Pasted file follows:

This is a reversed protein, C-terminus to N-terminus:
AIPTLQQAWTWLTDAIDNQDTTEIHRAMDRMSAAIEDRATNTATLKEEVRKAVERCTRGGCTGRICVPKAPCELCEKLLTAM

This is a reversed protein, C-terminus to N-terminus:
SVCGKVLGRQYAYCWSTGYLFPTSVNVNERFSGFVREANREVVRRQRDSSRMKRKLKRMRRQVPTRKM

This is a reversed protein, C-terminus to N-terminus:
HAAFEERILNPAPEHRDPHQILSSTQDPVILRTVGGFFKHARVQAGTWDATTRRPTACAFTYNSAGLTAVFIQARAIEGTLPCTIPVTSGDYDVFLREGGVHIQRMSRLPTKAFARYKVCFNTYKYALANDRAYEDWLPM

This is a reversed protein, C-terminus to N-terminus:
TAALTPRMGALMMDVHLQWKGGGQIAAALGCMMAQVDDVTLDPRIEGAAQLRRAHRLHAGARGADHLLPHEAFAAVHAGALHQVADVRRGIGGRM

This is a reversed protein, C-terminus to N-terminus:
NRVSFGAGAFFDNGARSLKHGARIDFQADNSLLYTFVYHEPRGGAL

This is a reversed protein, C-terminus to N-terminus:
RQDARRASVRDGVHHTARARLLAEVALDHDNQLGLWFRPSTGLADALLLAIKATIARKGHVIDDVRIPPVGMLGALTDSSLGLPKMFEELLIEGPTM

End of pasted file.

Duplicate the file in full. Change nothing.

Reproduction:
This is a reversed protein, C-terminus to N-terminus:
AIPTLQQAWTWLTDAIDNQDTTEIHRAMDRMSAAIEDRATNTATLKEEVRKAVERCTRGGCTGRICVPKAPCELCEKLLTAM

This is a reversed protein, C-terminus to N-terminus:
SVCGKVLGRQYAYCWSTGYLFPTSVNVNERFSGFVREANREVVRRQRDSSRMKRKLKRMRRQVPTRKM

This is a reversed protein, C-terminus to N-terminus:
HAAFEERILNPAPEHRDPHQILSSTQDPVILRTVGGFFKHARVQAGTWDATTRRPTACAFTYNSAGLTAVFIQARAIEGTLPCTIPVTSGDYDVFLREGGVHIQRMSRLPTKAFARYKVCFNTYKYALANDRAYEDWLPM

This is a reversed protein, C-terminus to N-terminus:
TAALTPRMGALMMDVHLQWKGGGQIAAALGCMMAQVDDVTLDPRIEGAAQLRRAHRLHAGARGADHLLPHEAFAAVHAGALHQVADVRRGIGGRM

This is a reversed protein, C-terminus to N-terminus:
NRVSFGAGAFFDNGARSLKHGARIDFQADNSLLYTFVYHEPRGGAL

This is a reversed protein, C-terminus to N-terminus:
RQDARRASVRDGVHHTARARLLAEVALDHDNQLGLWFRPSTGLADALLLAIKATIARKGHVIDDVRIPPVGMLGALTDSSLGLPKMFEELLIEGPTM